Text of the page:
Friday, 12 June 2009

My First Mental Health Act Assessment (Part I)

It was 1976. I had my first job as an unqualified social worker (most social workers were unqualified in those days) in an area office with a mixed rural and semi urban catchment area. I had been working there for 2 months when Gordon, the area officer, called me into his room.

“Would you like to come out with me on a Mental Health Act assessment?” he asked.

Gordon was in his late 50’s. Before the major reorganisation of national social services a few years previously (arising from the Seebohm report, for those who may be interested), he had been what was known as a Mental Welfare Officer. Mental Welfare Officers were what we would now call AMHP’s. MWO’s were created by the Mental Health Act 1959, which introduced the concept of the independent lay person who made final decisions about detention in hospital based on the recommendations of doctors.

Of course I said yes. I was completely new to social work, and keen for experience.

The assessment was on a lady in her 50’s. She was the manager of a social security office. Her GP had rung Gordon because neighbours were reporting that she was wandering around in her garden dressed in nothing but her nightie. It was a chilly November morning, so this was a matter of some concern.

Gordon told me that she was known for this. She would go for months or years without any problems, then one day would wake up and be completely bonkers. A spell in hospital invariably sorted her out.

We met the GP at her house, a nice bungalow in the countryside. We didn’t bother to knock on the door, since we could see her wandering around in the garden in a diaphanous negligee. To see a woman of that age (or any woman come to that) so scantily clad was at the time quite a shock to me, but Gordon took it in his stride.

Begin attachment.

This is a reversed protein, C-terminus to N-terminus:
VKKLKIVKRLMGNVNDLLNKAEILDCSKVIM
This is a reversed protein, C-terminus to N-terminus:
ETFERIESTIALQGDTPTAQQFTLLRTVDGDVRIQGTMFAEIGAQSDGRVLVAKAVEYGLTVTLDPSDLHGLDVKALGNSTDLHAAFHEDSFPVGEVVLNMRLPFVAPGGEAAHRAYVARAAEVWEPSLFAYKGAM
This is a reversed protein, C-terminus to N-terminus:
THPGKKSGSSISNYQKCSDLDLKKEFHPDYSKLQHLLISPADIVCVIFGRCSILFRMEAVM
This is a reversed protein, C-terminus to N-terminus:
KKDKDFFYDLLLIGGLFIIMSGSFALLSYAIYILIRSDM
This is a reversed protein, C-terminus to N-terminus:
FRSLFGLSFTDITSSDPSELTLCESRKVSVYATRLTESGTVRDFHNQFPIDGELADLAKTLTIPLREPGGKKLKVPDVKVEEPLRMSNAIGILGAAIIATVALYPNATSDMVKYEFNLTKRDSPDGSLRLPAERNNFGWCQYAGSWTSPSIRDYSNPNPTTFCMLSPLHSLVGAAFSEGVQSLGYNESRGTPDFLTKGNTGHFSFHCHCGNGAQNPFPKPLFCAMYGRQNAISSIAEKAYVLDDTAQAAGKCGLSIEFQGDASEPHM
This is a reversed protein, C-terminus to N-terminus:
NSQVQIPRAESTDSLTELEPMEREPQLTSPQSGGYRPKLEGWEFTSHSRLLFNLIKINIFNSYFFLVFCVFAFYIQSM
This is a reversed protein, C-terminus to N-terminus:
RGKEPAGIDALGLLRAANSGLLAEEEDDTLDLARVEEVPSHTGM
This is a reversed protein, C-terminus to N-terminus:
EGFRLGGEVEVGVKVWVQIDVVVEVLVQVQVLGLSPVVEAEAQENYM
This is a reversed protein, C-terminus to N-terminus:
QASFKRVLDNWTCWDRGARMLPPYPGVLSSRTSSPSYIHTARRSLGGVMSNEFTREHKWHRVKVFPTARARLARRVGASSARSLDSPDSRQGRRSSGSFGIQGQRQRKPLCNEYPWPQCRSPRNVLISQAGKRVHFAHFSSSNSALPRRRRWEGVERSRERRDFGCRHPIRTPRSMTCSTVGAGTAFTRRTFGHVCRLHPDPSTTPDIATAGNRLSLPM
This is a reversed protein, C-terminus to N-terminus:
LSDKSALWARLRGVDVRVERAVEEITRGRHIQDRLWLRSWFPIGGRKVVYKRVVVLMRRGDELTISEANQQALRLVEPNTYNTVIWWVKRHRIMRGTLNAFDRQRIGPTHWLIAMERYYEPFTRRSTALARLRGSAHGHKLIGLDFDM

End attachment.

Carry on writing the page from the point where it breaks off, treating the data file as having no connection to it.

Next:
Gordon put on a rather scary fixed smile which I assume he thought was reassuring and the three of us approached her.

“Hello, June,” he said, “What seems to be the problem?”

She turned and looked at us. She looked at me with an interest that alarmed me. This was the first mad person I had ever seen. What might she do?

“I came out to see the fairies,” she eventually replied. “They’re everywhere. They’re so lovely.”

“Yes, they are, aren’t they?” Gordon replied. I assumed he was “humouring” her. “Why don’t we go inside? It’s quite chilly out here isn’t it?”

She allowed herself to be led through the garden into her house, her bare toes sinking into the damp grass as she went.

Gordon and the GP had a discussion in her kitchen. It didn’t take long. The GP filled in a form and then Gordon filled in another form. This was known then as a Section 29, when someone was detained with only one medical recommendation. Under the 1983 Act it would be a Section 4, which should only be used in cases of dire emergency. However, in those days it was almost impossible to get a psychiatrist to leave the safety of the ward, and Section 29’s were a not uncommon way of getting people to hospital, when the consultant would then convert it to a Section 25 at his leisure.

“Why don’t we go for a ride in my car?” Gordon asked June. “Just put on your coat and come with me.”

“Where are we going?” she asked.

“Just for a nice ride,” he said reassuringly.

I knew even then that this was not the right way to relieve someone of their liberty. Shouldn’t you always tell the truth, even to someone who seemed to be quite literally “away with the fairies”?

Throughout the drive to the hospital, Gordon continued with a stream of reassuring lies, and as we drew up outside the ward he told her that “it would only be a few days. You’ll have a nice rest and be right as rain in no time.” He knew she would probably be in there for several months; hospital admissions generally seemed to be much longer than they are now.

Gordon’s approach seemed to me to be dishonest and underhand. I did not feel he gave June the proper respect. I resolved that I would do my best never to deceive, mislead or patronise a mental health patient, should I ever become a Mental Welfare Officer.


  1. we should aim for the maximum honesty but there are times when this aim is compromised by risk considerations. we don't give people notice we are planning to assess them under the mh act if to do so would put them or others at risk.
    enjoying your blog, good to hear from someone with so much experience.
    J, AMHP south east

  2. Yes, it's really interesting. I'm still very new to it so it's always useful to read of others' experiences..